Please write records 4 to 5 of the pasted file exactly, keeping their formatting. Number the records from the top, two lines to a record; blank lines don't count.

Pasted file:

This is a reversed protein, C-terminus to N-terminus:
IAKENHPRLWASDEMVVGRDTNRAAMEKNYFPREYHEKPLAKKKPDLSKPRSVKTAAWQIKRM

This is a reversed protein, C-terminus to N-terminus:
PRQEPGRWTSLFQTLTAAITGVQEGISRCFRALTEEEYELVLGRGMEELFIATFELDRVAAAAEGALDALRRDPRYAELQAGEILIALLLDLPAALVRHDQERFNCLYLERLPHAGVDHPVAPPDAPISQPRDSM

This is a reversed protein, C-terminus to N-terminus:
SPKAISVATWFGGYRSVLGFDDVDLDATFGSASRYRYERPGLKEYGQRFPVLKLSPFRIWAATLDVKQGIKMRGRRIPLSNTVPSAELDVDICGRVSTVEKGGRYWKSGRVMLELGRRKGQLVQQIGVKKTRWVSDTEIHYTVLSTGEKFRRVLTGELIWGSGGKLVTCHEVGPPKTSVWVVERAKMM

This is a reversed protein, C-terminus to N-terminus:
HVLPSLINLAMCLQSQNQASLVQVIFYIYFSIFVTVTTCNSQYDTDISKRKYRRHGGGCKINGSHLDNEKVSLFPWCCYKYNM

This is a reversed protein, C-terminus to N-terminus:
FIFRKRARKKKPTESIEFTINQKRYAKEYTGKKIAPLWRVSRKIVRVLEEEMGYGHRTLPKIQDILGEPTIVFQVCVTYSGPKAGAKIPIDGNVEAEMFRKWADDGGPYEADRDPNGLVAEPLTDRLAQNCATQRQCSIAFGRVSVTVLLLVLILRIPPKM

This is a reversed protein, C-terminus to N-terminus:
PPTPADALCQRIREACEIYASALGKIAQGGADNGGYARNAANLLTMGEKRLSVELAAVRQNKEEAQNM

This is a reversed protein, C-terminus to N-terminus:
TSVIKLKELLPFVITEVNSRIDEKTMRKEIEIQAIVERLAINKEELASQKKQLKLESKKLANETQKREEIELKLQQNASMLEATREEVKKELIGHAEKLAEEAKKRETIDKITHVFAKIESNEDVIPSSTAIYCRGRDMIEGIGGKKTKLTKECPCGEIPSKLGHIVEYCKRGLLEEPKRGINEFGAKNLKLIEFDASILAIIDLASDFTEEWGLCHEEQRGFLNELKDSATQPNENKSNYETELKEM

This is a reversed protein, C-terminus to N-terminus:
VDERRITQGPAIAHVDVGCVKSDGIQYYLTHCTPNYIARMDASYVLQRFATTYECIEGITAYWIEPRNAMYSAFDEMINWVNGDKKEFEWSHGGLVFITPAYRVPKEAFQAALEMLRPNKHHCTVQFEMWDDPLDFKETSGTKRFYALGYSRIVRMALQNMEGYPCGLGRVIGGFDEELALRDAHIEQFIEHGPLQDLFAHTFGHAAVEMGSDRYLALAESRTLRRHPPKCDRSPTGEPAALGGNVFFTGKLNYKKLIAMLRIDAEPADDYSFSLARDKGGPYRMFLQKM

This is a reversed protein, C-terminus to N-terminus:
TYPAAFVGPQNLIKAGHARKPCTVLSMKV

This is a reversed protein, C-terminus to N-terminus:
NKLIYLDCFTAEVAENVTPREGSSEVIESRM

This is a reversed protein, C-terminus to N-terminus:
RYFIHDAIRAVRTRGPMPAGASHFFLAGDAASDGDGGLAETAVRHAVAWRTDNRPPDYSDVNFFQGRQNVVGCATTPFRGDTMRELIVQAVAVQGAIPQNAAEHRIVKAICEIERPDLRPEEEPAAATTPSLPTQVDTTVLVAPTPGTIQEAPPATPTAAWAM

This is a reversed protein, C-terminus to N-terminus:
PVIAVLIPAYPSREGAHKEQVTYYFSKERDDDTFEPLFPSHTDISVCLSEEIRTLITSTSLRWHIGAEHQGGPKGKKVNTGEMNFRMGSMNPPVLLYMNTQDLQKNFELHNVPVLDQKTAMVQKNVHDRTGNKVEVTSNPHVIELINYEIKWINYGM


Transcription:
This is a reversed protein, C-terminus to N-terminus:
HVLPSLINLAMCLQSQNQASLVQVIFYIYFSIFVTVTTCNSQYDTDISKRKYRRHGGGCKINGSHLDNEKVSLFPWCCYKYNM

This is a reversed protein, C-terminus to N-terminus:
FIFRKRARKKKPTESIEFTINQKRYAKEYTGKKIAPLWRVSRKIVRVLEEEMGYGHRTLPKIQDILGEPTIVFQVCVTYSGPKAGAKIPIDGNVEAEMFRKWADDGGPYEADRDPNGLVAEPLTDRLAQNCATQRQCSIAFGRVSVTVLLLVLILRIPPKM